I feel like I can’t top Lent from last year. For one, I didn’t kiss anyone’s husband on the church steps. As for penance, I’m coming up dry there, as well. I’m not giving up blogs this year; as someone without a computer during the day or a cellphone with internet coverage, I’m not worried about screen time. I haven’t given anything up, so far. A week ago I gave up refined flour and sugar, and that’s still going strong. This year I may focus on the three pillars of Lent and not be such a cafeteria Catholic.
The beginning of Lent usually leaves me inspired and optimistic, eager to change the many things about myself that drive me nuts. I don’t feel that way today. I feel content. I still have room to grow, and will always struggle with facets of my personality I would like to crush like a bug under my heel, but today the journey towards maturation feels more ongoing and less like spring cleaning. And, really, this is how it should be. The purpose of Lent isn’t to improve yourself for 40 days. It’s to begin or continue lifelong changes in your spirit and conduct. This realization makes me feel good, like I’m finally heading in the right direction. At this rate, I may be acting like an adult by the time I turn 40.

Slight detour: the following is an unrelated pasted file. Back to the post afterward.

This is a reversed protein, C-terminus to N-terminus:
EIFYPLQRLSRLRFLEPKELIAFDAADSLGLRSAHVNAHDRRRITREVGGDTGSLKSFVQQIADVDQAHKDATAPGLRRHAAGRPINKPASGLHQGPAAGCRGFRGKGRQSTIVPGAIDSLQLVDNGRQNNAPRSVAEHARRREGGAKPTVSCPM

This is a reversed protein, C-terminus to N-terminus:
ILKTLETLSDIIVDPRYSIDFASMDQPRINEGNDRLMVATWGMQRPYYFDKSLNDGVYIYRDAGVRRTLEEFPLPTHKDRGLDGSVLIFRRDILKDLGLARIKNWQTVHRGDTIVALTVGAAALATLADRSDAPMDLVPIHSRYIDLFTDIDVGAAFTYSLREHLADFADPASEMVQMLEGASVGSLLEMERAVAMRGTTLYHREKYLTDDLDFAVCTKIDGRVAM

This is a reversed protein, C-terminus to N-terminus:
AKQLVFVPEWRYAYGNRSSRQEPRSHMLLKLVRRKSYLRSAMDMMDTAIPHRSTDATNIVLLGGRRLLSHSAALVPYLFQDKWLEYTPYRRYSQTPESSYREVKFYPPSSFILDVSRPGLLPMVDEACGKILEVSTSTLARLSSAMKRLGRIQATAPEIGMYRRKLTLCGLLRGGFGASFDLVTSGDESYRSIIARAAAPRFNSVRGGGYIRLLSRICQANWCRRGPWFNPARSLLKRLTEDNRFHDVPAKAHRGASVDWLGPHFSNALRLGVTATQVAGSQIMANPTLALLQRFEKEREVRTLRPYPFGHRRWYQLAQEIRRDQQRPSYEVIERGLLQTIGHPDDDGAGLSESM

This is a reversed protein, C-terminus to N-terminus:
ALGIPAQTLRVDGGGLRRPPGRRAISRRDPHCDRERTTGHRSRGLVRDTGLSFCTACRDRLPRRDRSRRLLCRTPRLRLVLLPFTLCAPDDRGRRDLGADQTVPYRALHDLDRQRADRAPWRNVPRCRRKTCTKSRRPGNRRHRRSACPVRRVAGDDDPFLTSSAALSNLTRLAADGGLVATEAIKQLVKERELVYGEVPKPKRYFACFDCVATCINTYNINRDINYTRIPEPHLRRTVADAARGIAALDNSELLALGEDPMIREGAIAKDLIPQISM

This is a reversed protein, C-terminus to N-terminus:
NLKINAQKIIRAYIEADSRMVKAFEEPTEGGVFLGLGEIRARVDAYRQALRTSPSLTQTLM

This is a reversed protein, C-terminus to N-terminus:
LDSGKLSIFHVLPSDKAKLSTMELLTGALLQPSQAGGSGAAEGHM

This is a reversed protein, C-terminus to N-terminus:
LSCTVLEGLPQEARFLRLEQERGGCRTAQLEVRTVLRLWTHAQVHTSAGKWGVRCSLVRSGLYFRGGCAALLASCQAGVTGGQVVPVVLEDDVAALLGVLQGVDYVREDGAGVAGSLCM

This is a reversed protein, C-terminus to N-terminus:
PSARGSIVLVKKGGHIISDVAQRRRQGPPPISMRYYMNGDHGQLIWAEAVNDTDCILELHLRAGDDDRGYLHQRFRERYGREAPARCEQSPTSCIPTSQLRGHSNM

But, since I have two more years before I reach adulthood, I will say that just once I would like to receive ashes on my forehead that resemble a cross. Mine always look like a Rorschach blot, like the priest or deacon looked into my soul and decided of all the shapes in the world, smudge represents me best.
Speaking of proper representation, a couple of you wondered about my bags and wrinkles, the ones I fastidiously edited out in the last picture I posted. Well, here they are, my penance for Ash Wednesday. Of course, I’m still a sinner. I made sure to pick a picture where the light from the windows blurred them out, just a touch. And that act of vanity is why, I suppose, priests and deacons always give me ashes that look like a smudges.